And who explores this relationship? It’s seen in detail by Watson’s second wife, and in a particular bit of genius, Fields chooses to have her review Watson’s affair with Holmes on a chronological basis according to case. Thus, she begins with their meeting in 1874 on “The Adventure of the Gloria Scott” and sees them through their ups and downs (including Watson’s first marriage) to their final case together, “The Last Bow” in 1914. But this is, in itself, framed and commented on by Mrs. Watson during a visit Holmes makes to them after his retirement in 1919.

Naturally, she dislikes the effect Holmes has on Watson; the inexorable pull he maintains on the doctor would be enough to drive anyone close to Watson round the bend, and in the segments about Holmes’ visit in 1919 are fraught with tension as she and Holmes do a bit of sparring:

“Hmmmm,” I hum brightly at him, and once again his face goes sour. I’m sure he heard every subtle facet of that noise, my implication that I know his nature, that I imagine he would be Watson’s wife if he could, my lording over him the fact that I have that official status in Watson’s life, that I have won. It is a hit against him, a palpable hit. Alas, however, I am playing against a master, and I can admit when I’ve clearly been outdone. “You are such a unique person,” Holmes says poisonously. “What a shame that history will most likely never remember your name.”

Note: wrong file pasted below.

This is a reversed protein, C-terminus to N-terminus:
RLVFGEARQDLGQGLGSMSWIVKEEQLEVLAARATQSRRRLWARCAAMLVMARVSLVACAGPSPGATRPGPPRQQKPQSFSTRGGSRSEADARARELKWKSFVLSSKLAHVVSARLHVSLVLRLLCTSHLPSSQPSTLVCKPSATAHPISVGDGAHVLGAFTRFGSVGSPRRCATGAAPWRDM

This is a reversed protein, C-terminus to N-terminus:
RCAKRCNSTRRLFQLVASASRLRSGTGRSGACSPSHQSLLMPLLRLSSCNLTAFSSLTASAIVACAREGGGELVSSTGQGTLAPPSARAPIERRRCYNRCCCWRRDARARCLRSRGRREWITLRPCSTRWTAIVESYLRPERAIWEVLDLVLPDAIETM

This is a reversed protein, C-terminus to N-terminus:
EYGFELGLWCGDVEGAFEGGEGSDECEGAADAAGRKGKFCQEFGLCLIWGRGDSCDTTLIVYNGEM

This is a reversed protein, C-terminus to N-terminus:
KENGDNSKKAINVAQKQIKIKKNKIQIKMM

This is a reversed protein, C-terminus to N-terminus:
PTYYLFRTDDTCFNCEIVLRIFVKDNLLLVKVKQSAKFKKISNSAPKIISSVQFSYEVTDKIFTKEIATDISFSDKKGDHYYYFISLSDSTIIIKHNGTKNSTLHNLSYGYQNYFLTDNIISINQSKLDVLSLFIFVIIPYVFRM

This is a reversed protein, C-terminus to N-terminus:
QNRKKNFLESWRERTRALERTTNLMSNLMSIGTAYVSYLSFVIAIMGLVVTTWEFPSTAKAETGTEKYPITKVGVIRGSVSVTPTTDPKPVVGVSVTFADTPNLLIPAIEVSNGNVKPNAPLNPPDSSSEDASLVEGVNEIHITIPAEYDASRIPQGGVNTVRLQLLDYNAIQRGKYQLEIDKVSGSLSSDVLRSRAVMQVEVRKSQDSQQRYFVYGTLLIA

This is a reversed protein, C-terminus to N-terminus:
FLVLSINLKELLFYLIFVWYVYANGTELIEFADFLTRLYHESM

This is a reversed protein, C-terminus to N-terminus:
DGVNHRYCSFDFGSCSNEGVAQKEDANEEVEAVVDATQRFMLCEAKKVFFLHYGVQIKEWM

Holmes can be such a bitch. But we always knew that about him, didn’t we?

All Holmesiana is covered, from his cocaine addiction (“The Sign of the Four”) to his faked death and three year disappearance at the hands of the evil Professor Moriarty (“The Final Solution”) as well as the effects all of these events have on his paramour, Dr. Watson. What I find most admirable about My Dear Watson is how familiar Fields is with the Casebook and how effortlessly she weaves some of the principal characters from the mysteries themselves into the relationship between Holmes and Watson, creating jealousy, confusion, and empathy at times between the men. It’s masterful work, and only someone with a thorough knowledge of the stories could have accomplished it.

Fields also does masterful work voicing Watson’s second wife, a woman with wit and intelligence who not only realizes her husband’s faults, but knows that they are outweighed by his virtues. As seen above, she is wary of Holmes but respects his hold on her husband and does not try to break those bonds for fear they would only grow stronger. Fields finds her voice from the very get-go and never once falters. Kudos are also due to Lethe Press, which seems to be scoring well in the “queering” genre, as evidenced by its recent queering of Edgar Allan Poe (Where Thy Dark Eye Glances) as well another upcoming volume queering Dracula. This volume fits well with those.

Extremely readable and undeniably creative, My Dear Watson should be on your bookshelf if you have even a passing interest in Sherlock Holmes. And even if you don’t, this is a remarkable portrait of fame, its effects, and the power one man can hold over another.

©  2013  Jerry L. Wheeler